An admission: the first series of Twin Peaks was slightly lost on me. I was 10 when it first aired; by the time I got around to watching it properly, the shock had been weakened.
I was missing out on its proper historical context. I wasn’t watching in the age it was made, when just a handful of channels churned out endless conventional dramas to a guaranteed audience of millions. But, more importantly, its influence had been too well absorbed into the mainstream. All the new ground David Lynch broke in 1990 had been aped and refined endlessly over the years, so it didn’t feel like I was witnessing anything particularly new.
However, the Twin Peaks revival is perfect. I’m in deep with it. It’s easily the best series of the year so far. And, although this might seem like heresy to long-time fans, I think it might actually be better than the original.
Lynch is at his best when it feels as if he’s drowning you, when he mounts such an assault of unconnected sights and noises that you momentarily lose all sense of place. In that regard, I’m a slightly apologetic Inland Empire fan. Yes, it’s half an hour too long. Yes, it’ll be a while until I can build up a big enough head of steam to watch it all again. But that film is a three-hour panic attack. About halfway through, you realise that it’s pointless to follow the plot, so you disconnect and let the rest of it play out like the nightmare screensaver it is.
This is the Lynch who’s made the new Twin Peaks. The conventions that tied him to formal network TV drama have been absolutely brutalised here. The first handful of episodes, in particular, felt like a deliberate line in the sand, like a direct challenge to keep watching. The violence was ugly. The scenes were all twice as long as they needed to be. There was a talking tree, an empty box. There was a long, glitchy sequence in which Dale Cooper interacted with an eyeless woman in space, with a soundtrack that made it feel like you were covered in insects. It was the most purely Lynchian sequence of an incredibly Lynchian career, and you can only imagine how hard executives would have baulked if it had been presented to them back in the ABC days.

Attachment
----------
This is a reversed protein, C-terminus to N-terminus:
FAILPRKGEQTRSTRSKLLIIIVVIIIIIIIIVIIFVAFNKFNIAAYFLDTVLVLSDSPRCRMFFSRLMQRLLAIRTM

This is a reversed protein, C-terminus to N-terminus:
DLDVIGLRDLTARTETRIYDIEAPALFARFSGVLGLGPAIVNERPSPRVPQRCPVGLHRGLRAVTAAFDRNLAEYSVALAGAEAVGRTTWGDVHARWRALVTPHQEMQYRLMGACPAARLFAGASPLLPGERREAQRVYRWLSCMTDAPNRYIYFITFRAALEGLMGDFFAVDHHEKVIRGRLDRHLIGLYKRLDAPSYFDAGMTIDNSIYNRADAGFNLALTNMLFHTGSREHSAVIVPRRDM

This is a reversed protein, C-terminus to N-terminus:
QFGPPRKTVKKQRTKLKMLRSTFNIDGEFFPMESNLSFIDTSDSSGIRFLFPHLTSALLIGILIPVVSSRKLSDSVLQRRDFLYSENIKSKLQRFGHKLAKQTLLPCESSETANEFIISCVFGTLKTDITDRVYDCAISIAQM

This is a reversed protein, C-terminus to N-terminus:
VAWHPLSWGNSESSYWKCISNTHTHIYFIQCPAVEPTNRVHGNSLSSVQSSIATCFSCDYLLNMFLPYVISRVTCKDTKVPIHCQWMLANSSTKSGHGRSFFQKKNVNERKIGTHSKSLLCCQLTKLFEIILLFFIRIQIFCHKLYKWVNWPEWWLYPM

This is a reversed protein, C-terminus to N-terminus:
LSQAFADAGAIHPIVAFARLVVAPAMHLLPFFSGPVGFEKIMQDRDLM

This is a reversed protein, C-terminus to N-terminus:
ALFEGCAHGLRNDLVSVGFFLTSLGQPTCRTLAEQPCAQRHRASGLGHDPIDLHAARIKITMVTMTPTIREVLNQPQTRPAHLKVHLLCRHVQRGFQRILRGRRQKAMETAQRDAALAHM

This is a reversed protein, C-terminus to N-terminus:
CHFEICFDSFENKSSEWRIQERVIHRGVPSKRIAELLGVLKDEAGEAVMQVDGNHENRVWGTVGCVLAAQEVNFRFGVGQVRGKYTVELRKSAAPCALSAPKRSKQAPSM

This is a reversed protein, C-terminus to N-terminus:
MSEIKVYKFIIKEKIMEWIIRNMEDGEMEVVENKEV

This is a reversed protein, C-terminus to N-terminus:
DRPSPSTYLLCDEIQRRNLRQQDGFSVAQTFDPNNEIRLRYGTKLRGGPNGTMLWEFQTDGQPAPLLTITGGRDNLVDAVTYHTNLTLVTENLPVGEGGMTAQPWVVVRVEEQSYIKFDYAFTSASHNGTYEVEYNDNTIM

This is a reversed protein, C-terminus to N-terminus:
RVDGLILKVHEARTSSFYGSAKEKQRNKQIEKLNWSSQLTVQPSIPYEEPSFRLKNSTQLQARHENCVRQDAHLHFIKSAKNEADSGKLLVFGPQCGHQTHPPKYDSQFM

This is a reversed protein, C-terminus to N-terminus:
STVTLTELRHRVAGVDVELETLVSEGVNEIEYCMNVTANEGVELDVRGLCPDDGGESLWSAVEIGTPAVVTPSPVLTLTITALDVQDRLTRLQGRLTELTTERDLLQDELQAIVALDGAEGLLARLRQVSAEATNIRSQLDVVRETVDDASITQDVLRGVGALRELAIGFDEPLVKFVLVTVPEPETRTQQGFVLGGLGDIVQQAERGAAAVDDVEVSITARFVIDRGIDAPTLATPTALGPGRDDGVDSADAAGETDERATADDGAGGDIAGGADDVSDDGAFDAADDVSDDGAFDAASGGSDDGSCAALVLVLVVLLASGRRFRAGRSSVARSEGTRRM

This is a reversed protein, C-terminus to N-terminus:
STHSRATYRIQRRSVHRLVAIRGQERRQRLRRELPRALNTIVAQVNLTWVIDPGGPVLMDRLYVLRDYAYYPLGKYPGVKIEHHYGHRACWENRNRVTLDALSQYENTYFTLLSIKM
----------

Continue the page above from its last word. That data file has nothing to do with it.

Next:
New Twin Peaks can be a punishing watch, not least because Lynch’s direction straddles the line between tease and punishment. One of the most controversial decisions has been to turn Cooper into an infant. Switched with a doppelganger named Dougie Jones, Cooper is relearning how to be a human at a gruellingly reduced rate. All anyone wants is to see the dynamic Cooper of old return, but last week we spent an inordinately long time watching him draw ladders on insurance forms. It was brilliantly infuriating.
This withholding of pleasure is Twin Peaks’ new secret weapon, and it works. Another example is Michael Cera’s cameo as Wally Brando, which pushed so hard to be everything that everyone dislikes about Michael Cera that it somehow performed a slow-motion pirouette and ended up slightly astonishing.
The new series also benefits from an enhanced cast. The original cast members have a bit of age behind them now – they’re not all beautiful twentysomethings any more – and several have died since the new series was shot, which adds an unbearable tenderness to some of their scenes. The new additions are firecrackers, too. The MVP of the run so far has been Naomi Watts as Dougie’s abrasive wife, Janey-E Jones, whose angry rat-a-tat monologues have at times resembled a pitch-perfect Lynch impersonation. In fact, I want Cooper to remain as Dougie for as long as possible, just because it’ll give Watts more to do.
Perhaps I’m so infatuated with the new Twin Peaks precisely because I didn’t love the original. My wife – a staunch fan for many years – turned to me last night, during a two-and-a-half minute scene where a man did nothing but sweep a floor, and wondered if Twin Peaks would be able to solve all its mysteries by the end of the series. Those mysteries matter much less to me. I love Twin Peaks because it represents David Lynch at his most gleefully ornery. The man can do whatever he likes. I’m in deep.